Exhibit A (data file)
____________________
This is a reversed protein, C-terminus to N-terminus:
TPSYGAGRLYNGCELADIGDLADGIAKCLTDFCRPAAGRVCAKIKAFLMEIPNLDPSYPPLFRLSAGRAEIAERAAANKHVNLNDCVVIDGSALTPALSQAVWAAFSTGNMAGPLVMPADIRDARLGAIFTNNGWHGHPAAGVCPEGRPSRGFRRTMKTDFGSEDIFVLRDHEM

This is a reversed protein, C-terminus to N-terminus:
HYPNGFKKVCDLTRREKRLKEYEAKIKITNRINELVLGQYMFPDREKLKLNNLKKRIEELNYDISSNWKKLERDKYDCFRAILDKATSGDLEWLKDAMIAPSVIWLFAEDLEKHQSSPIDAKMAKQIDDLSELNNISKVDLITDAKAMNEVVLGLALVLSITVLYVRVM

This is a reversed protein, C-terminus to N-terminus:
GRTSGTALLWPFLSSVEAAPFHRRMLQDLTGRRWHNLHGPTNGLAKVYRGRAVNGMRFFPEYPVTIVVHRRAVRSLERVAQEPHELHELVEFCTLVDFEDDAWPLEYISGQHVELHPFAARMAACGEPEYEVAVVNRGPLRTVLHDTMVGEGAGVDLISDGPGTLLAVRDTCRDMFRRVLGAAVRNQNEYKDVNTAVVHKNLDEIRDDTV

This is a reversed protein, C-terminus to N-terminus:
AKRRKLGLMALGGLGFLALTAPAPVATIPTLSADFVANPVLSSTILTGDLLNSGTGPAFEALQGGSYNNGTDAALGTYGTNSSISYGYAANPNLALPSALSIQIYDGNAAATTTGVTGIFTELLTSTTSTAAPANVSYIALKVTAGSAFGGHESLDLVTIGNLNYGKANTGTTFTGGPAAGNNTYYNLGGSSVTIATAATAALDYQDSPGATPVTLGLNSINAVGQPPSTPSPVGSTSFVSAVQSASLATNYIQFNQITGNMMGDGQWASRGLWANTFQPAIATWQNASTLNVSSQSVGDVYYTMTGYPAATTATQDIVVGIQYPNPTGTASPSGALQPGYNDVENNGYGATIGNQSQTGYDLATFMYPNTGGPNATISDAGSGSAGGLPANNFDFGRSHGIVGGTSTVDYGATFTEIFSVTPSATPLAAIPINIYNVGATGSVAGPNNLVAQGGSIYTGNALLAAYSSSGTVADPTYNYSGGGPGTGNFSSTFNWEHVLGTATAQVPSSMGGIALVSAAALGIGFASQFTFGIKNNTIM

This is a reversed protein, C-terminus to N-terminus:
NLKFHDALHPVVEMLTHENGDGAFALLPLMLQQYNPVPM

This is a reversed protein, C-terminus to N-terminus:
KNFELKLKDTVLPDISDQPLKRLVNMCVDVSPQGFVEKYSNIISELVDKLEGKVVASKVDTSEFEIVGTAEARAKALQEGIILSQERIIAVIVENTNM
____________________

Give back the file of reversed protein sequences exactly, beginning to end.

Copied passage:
This is a reversed protein, C-terminus to N-terminus:
TPSYGAGRLYNGCELADIGDLADGIAKCLTDFCRPAAGRVCAKIKAFLMEIPNLDPSYPPLFRLSAGRAEIAERAAANKHVNLNDCVVIDGSALTPALSQAVWAAFSTGNMAGPLVMPADIRDARLGAIFTNNGWHGHPAAGVCPEGRPSRGFRRTMKTDFGSEDIFVLRDHEM

This is a reversed protein, C-terminus to N-terminus:
HYPNGFKKVCDLTRREKRLKEYEAKIKITNRINELVLGQYMFPDREKLKLNNLKKRIEELNYDISSNWKKLERDKYDCFRAILDKATSGDLEWLKDAMIAPSVIWLFAEDLEKHQSSPIDAKMAKQIDDLSELNNISKVDLITDAKAMNEVVLGLALVLSITVLYVRVM

This is a reversed protein, C-terminus to N-terminus:
GRTSGTALLWPFLSSVEAAPFHRRMLQDLTGRRWHNLHGPTNGLAKVYRGRAVNGMRFFPEYPVTIVVHRRAVRSLERVAQEPHELHELVEFCTLVDFEDDAWPLEYISGQHVELHPFAARMAACGEPEYEVAVVNRGPLRTVLHDTMVGEGAGVDLISDGPGTLLAVRDTCRDMFRRVLGAAVRNQNEYKDVNTAVVHKNLDEIRDDTV

This is a reversed protein, C-terminus to N-terminus:
AKRRKLGLMALGGLGFLALTAPAPVATIPTLSADFVANPVLSSTILTGDLLNSGTGPAFEALQGGSYNNGTDAALGTYGTNSSISYGYAANPNLALPSALSIQIYDGNAAATTTGVTGIFTELLTSTTSTAAPANVSYIALKVTAGSAFGGHESLDLVTIGNLNYGKANTGTTFTGGPAAGNNTYYNLGGSSVTIATAATAALDYQDSPGATPVTLGLNSINAVGQPPSTPSPVGSTSFVSAVQSASLATNYIQFNQITGNMMGDGQWASRGLWANTFQPAIATWQNASTLNVSSQSVGDVYYTMTGYPAATTATQDIVVGIQYPNPTGTASPSGALQPGYNDVENNGYGATIGNQSQTGYDLATFMYPNTGGPNATISDAGSGSAGGLPANNFDFGRSHGIVGGTSTVDYGATFTEIFSVTPSATPLAAIPINIYNVGATGSVAGPNNLVAQGGSIYTGNALLAAYSSSGTVADPTYNYSGGGPGTGNFSSTFNWEHVLGTATAQVPSSMGGIALVSAAALGIGFASQFTFGIKNNTIM

This is a reversed protein, C-terminus to N-terminus:
NLKFHDALHPVVEMLTHENGDGAFALLPLMLQQYNPVPM

This is a reversed protein, C-terminus to N-terminus:
KNFELKLKDTVLPDISDQPLKRLVNMCVDVSPQGFVEKYSNIISELVDKLEGKVVASKVDTSEFEIVGTAEARAKALQEGIILSQERIIAVIVENTNM